Unescorted day passes were temporarily suspended at the Forensic Psychiatric Hospital at Colony Farm after two patients walked away from the facility in May. At the time, authorities said that a panel of experts from outside the hospital would conduct a more in-depth external review, which he said will likely take several months. Members of the Kwikwetlem First Nation said the number of unauthorized absences being reported at the neighbouring hospital had them concerned for their safety. In December, another man on a day pass went missing and was located in Ontario.


School District 43 moved to try and raise capital for new and replacement buildings by selling off surplus land but was greeted with some opposition. The board of education decided not to sell a portion of Porter Street elementary school's field but will still move ahead with the process of possibly selling land at Parkland elementary. It needs money to replace older buildings, such as Sir Frederick Banting and Minnekhada middle schools and build new schools on Burke Mountain.


Port Moody shooting


A group calling itself the Port Moody Families Against Violence called for action from Port Moody city hall in September after three gang-related shootings in the city. In May, Gurbinder Singh Toor, a 35-year-old with connections to the Dhak-Duhre crime group, was gunned down outside the Port Moody rec complex. The following month, Randy Naicker, one of the founders of the Independent Soldiers gang, was shot outside the Starbucks on St. Johns Street. And in September, Joseph Allan Markel, 32, was shot dead at his home n the 9000-block of Wallace Wynd in Glenayre in what police called a targeted attack.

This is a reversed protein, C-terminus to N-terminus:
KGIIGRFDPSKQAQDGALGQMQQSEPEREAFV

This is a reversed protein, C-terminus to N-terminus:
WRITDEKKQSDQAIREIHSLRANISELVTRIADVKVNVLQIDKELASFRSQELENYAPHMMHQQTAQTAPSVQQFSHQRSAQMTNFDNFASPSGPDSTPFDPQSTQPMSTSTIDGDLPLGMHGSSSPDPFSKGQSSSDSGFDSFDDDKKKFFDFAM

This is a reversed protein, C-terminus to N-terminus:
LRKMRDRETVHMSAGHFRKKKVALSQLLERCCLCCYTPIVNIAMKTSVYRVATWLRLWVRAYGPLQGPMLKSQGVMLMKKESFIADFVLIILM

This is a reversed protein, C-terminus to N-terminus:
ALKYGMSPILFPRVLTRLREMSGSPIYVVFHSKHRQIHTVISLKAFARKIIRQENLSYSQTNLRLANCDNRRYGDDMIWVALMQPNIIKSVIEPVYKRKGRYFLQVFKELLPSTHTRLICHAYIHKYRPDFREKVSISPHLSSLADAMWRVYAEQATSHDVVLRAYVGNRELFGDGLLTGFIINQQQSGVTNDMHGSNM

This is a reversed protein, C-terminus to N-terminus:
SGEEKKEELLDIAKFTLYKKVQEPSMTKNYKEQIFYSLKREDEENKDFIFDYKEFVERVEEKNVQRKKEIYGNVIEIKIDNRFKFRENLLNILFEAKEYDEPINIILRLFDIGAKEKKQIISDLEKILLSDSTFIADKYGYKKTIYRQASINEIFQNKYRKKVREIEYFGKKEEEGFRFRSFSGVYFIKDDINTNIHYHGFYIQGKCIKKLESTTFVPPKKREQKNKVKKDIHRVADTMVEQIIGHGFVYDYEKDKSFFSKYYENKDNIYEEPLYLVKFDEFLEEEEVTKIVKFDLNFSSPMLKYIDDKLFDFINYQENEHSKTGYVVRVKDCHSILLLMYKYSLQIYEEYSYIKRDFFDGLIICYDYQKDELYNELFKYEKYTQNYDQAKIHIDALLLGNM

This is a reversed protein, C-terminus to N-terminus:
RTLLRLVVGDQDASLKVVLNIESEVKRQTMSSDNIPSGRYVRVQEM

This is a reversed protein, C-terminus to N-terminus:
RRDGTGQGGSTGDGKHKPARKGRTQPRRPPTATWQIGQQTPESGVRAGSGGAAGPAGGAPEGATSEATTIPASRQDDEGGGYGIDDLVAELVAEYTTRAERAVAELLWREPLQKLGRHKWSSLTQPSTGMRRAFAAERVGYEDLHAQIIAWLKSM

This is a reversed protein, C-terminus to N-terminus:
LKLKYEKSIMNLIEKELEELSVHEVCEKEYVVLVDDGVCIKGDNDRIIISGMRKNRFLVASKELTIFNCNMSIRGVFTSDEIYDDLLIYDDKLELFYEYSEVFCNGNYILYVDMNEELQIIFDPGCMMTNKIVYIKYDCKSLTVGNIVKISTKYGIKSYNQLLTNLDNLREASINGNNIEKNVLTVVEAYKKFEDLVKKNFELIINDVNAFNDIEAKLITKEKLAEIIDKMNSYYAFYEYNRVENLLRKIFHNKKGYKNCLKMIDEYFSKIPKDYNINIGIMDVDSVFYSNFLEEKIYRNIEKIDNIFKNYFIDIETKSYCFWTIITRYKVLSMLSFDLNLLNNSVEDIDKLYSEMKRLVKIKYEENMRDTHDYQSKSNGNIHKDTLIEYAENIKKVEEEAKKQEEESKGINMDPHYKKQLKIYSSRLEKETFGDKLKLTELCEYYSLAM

Some closure was reached on the brutal beating of a security guard in Port Coquitlam in October when a 16-year-old teen, who can't be identified, was charged with one count of aggravated assault this month. Hoshiar Bajwa, 64, was working alone when he was assaulted by a group of males near the Pitt River middle school.


A Coquitlam daycare operator who was facing four changes in relation to to the death last year of a baby in her care pleaded guilty to criminal negligence causing death. Maria McFerran's sentencing hearing is in April 2013.